Michael Jackson Trial
Q Magazine, Nov 2005
Michael Jackson is a free man. But doubts remain about his showering with boys, dodgy henchman and his impending financial doom. Q had a ringside seat at the most bizarre trial in history.
The “trial of the century” starring the “King of Pop” appears at first to lack the grandeur of its billing. Instead of a lavish production in New York or Los Angeles, complete with stone pillars and Latin engravings, this piece of celebrity theatre is being staged in Santa Maria, a forgettable farming town in central California. Cramped, squat and dim, without windows, the courtroom nevertheless seems apt for the rather seedy matter at hand, namely, the fine line between tickling and groping, a line that Jackson’s attorney, Tom Mesereau, seems determined to smudge.
“You were asked what Mr Jackson did with your penis and you said ‘he tickled me there’. Do you remember saying that?” says Mesereau.
“I don’t know,” shrugs the witness, Jason Francia, a 24 year old auto parts salesman and pastor. In 1994 Jackson paid him over $2 million in an out-of-court settlement. No charges were filed. “I was probably crying at the time.”
“If you don’t remember,” Mesereau shoots back. “How do you know you were crying?”
I’m sitting three rows behind Team Jackson, scribbling the penis/tickling quotes along with the 60 or so other press. Behind us are the 40-odd fans who are allotted their seats by public lottery every morning at 6.30am, many of whom are scribbling “penis” too. In fact, the only people not taking notes, not really taking this tickling stuff that seriously seem to be the jury. A few are even sniggering behind their hands, to the bafflement of Francia who sits a few feet away. One of the jury is heard laughing “oh boo-hoo, Michael Jackson tickled me.”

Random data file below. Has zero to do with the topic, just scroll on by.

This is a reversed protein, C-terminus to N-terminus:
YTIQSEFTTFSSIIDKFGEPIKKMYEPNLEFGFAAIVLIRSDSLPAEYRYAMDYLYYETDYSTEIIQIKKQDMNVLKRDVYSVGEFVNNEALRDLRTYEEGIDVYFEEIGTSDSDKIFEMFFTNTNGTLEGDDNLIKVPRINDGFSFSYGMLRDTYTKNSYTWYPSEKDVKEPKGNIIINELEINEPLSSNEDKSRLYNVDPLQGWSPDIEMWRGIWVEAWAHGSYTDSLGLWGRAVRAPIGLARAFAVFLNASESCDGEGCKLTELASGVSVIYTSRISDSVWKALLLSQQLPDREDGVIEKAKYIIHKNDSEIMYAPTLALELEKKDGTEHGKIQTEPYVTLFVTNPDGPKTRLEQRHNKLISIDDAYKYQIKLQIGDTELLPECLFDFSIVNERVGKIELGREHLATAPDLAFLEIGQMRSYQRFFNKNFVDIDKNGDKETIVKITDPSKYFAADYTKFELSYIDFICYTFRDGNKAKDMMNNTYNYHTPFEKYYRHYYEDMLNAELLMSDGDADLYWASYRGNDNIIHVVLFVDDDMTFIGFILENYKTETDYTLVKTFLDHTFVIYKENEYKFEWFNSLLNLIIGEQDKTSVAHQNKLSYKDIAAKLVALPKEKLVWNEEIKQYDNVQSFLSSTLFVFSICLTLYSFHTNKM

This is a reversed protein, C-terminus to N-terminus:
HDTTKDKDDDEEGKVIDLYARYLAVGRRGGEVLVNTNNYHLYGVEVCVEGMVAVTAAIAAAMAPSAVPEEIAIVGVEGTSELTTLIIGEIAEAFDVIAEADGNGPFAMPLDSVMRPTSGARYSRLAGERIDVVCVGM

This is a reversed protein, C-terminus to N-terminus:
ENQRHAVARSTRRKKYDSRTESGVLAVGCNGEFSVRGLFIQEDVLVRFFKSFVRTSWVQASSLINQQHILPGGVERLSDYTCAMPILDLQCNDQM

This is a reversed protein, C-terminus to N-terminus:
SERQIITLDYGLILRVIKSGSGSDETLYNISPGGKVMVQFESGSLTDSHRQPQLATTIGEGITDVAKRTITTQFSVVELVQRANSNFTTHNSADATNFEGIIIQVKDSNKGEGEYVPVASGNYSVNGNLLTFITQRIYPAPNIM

Mesereau one – Possibly Molested Witness nil.
According to TV’s talking heads, however, this week – the first week of April – is the worst yet for Jackson, right up there with the time he showed up in pajamas or the time the prosecution rifled through his porn stash, showing off magazines like Over 50s, Plumpers and Double Dicking Caroline. What makes this week so bad is that Judge Rodney Melville allowed the prosecutors to bring in as many other accusers as they can find in order to persuade the jury of a pattern of behaviour. In other words, where Jackson once had just the one accuser – Gavin Arvizo, 15, first seen in the Martin Bashir documentary, Living With Michael Jackson – now he has many. Every prior allegation that he has accrued over the years can now come careening into court.
Naturally the prosecution is rubbing its hands – after all, the jury has to believe at least one of these accusers, surely? And it’s great for us in the audience because at last we’re not just getting a verdict on one case or another, but on them all, on the basic question of whether Michael Jackson is or isn’t a child molester.
For Jackson, however, the nightmare just got worse. And the stress is beginning to show. He looks awful, even by his own cadaverous standards – Karen Carpenter thin, an effect heightened by his beefy security escort who flank him in and out of court. He’s wearing white socks with black sandals and a jacket so crumpled that he might well have woken up in it. His hands are so bony I expect them to clack as they move. Once as he filed slowly past the press rows to his seat, the King of Pop caught me staring at him and he smiled. I had to turn away. His stretched lips were curling back up his talcum face like wallpaper. The sight of his gums made me shiver.
This isn’t quite the trial many of us anticipated – the epic denouement of the saddest story in pop. Since the allegations in 1993, when he appeared to pay his way out of trouble, a fog of questions have surrounded Michael Jackson, questions that this trial was supposed to answer once and for all. But it hasn’t. It has neither proved beyond question Jackson’s guilt or innocence, nor really solved the mystery of the man and made sense of his whole Peter Pan existence. Instead, we now know that he looks at straight porn and yet shares his bed with boys. In some ways, we’re more baffled than before.